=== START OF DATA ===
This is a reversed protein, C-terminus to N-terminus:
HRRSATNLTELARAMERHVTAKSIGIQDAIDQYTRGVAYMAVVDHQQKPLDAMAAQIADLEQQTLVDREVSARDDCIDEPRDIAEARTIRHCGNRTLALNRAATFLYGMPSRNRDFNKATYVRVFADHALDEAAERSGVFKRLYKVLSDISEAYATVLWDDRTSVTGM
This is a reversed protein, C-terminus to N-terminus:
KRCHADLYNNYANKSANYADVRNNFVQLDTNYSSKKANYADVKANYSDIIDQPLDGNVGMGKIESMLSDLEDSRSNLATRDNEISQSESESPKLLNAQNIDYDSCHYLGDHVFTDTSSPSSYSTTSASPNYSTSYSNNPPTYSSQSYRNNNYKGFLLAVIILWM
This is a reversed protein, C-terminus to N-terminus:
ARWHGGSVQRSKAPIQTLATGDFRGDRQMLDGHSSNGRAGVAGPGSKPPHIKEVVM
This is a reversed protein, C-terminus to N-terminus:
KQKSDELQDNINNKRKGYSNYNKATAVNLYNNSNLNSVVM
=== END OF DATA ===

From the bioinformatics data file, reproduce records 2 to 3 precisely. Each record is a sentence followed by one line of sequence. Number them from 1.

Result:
This is a reversed protein, C-terminus to N-terminus:
KRCHADLYNNYANKSANYADVRNNFVQLDTNYSSKKANYADVKANYSDIIDQPLDGNVGMGKIESMLSDLEDSRSNLATRDNEISQSESESPKLLNAQNIDYDSCHYLGDHVFTDTSSPSSYSTTSASPNYSTSYSNNPPTYSSQSYRNNNYKGFLLAVIILWM
This is a reversed protein, C-terminus to N-terminus:
ARWHGGSVQRSKAPIQTLATGDFRGDRQMLDGHSSNGRAGVAGPGSKPPHIKEVVM